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With this review we are going to a historical period – the 17th century. The models are from the Firelock Storming Party box from Warlord Games’ Pike&Shotte range. No, wait! Come back, hear me out.

Don’t be afraid, we’ll turn this into a Warhammer thing and look at these models strictly from a Warhammerer’s point of view. I promise.

Warlord Games’ Pike&Shotte range always tempted me for various reasons. If I’m not busy painting Space Marines or playing with Space Orks or Dark Elves I do enjoy the occasional historical wargame (just like I enjoy playing other Sci-Fi/Fantasy stuff as well). However, I can’t see myself collecting a whole 17th century army or two in 28mm scale (Warhammer size) , mostly for lack of space (10mm scale on the other hand though… 😉 ). However, if you’re interested in an Empire army for Warhammer Fantasy Battles, these are highly interesting of course. Dirt cheap plastics, high production quality by the looks of it. So mostly I was curious and I’ve got this lingering plan of an early 17th century themed Empire army.

That was all I needed for getting this box. So let’s dig into it.

Very pretty artwork, probably by one of the prolific Osprey Publishing house artists. We got  a Warlord games logo, the Pike&Shotte logo, the name of the formation and what you get (’18 multi-pose, hard plastic and metal Firelock Musketeers’).

The back of the box has some historical information on Firelock musketeers, a picture of the whole unit assembled and painted as well as a list of the box contents.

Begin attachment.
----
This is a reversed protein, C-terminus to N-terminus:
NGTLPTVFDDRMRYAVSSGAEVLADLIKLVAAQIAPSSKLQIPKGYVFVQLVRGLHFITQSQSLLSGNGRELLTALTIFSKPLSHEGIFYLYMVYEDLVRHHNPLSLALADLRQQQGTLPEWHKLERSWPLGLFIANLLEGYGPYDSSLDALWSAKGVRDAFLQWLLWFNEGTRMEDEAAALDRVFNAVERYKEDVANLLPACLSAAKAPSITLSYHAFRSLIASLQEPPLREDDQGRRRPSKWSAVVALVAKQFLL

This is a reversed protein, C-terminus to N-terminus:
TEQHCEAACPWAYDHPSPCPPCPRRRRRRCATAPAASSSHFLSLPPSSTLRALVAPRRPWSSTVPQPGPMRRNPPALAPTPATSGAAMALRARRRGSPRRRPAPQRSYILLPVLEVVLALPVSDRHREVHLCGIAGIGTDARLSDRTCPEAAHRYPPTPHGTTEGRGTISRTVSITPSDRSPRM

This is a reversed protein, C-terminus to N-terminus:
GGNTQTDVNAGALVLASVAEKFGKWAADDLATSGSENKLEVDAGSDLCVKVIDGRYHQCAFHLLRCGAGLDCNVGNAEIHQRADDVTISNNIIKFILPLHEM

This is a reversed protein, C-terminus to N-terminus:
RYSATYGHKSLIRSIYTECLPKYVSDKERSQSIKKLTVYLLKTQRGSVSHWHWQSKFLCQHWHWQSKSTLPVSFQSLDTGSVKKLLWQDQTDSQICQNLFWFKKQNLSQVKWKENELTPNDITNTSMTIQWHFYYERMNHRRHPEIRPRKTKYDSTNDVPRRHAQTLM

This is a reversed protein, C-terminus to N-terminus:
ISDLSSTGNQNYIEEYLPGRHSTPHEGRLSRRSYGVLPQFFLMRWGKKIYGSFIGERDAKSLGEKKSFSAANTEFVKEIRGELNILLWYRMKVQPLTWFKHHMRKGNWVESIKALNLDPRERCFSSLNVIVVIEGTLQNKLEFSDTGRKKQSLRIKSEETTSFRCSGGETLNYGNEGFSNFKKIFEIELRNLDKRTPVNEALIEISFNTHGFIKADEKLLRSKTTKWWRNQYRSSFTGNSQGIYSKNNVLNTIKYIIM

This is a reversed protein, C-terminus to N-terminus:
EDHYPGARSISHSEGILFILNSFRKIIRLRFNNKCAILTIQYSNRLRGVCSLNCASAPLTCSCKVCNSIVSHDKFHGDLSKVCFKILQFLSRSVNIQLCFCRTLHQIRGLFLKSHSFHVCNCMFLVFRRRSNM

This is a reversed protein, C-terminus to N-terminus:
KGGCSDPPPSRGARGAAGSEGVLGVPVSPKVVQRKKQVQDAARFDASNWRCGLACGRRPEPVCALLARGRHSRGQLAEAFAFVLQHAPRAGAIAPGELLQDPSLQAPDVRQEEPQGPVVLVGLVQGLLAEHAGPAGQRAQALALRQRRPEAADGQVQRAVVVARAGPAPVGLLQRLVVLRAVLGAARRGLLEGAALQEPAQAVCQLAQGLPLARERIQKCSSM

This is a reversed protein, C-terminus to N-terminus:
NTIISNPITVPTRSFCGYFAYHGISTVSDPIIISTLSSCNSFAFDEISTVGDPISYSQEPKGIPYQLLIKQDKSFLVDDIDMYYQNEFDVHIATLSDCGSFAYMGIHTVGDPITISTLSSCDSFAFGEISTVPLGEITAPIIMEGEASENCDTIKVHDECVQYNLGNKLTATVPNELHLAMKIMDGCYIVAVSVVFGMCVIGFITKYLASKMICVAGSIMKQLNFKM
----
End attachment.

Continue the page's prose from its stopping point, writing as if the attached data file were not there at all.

In the box we got 16 single one-man sprues of firelock musketeers, a sprue of flat Renedra bases, and two full metal models for a drummer and a Captain. Haven’t seen that kind of sprue in a while. Immediately 2nd edition 40k and 4th edition WHFB starter boxes come to mind.

16 times the same monopose body, each sprue comes with two pairs of arms and hats for some variety.

The models also come with oval “bases” cast onto the feet of the models. I’m not hugely into those to be honest but if you absolutely have no patience I guess they come handy when glueing the fellas to their bases. 😉 Otherwise you can either just glue them to the bases as is and smoothen out the bumpy edges with milliput or green stuff or just throw your basing grit and grass onto them. Nobody will notice, especially in a larger armies.

The casting quality is very good of course (cast by Renedra) although I have to say that the fit of the arms and the torsos could be better. Mould lines are present but no worse than what we’re used to from GW models.

One thing I really like about this kit (and from what I heard, that’s the fact on all the plastic Pike&Shotte kits) is that the hats are seperate pieces. This of course also helps a lot with “warhammerizing” the models by using hats or helmets from GW empire sets. Be careful about head swaps though. The heads are a bit hard to fully remove as the longer hair connected with the shoulders and some heads from GW boxes may end up looking too big but we’ll get into that later.

What disappointed me is the total lack of beards though.

If you’re familiar with things like the Gripping Beast Dark Age Warriors and many other plastic kits by several UK companies you will have seen this kind of sprue. 

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If I was gaming with miniatures on these bases I think that I would cut down some of them to get something like two models per base. But that’s the beauty, you either get to use the many multi-model bases or just cut them apart or indeed glue them together.

In the picture I already had cut out some bases (six single 20mm square bases, a longer 80 by 20mm one and a 40 by 20mm one).

I really like the elaborate downside on these bases with the tiny nubs. In most cases though people will just use regular 20mm diameter square bases. You can buy those seperately from GW or from several other manufacturers.

Warlord Games’ metal models (glued to bases in this pictue) are a bit hit and miss at times. The captain and drummer in this set though look beautiful. Captain has a very dynamic charging pose, partizan lowered, shouting. The drummer looks likewise, aiming a pistol forward.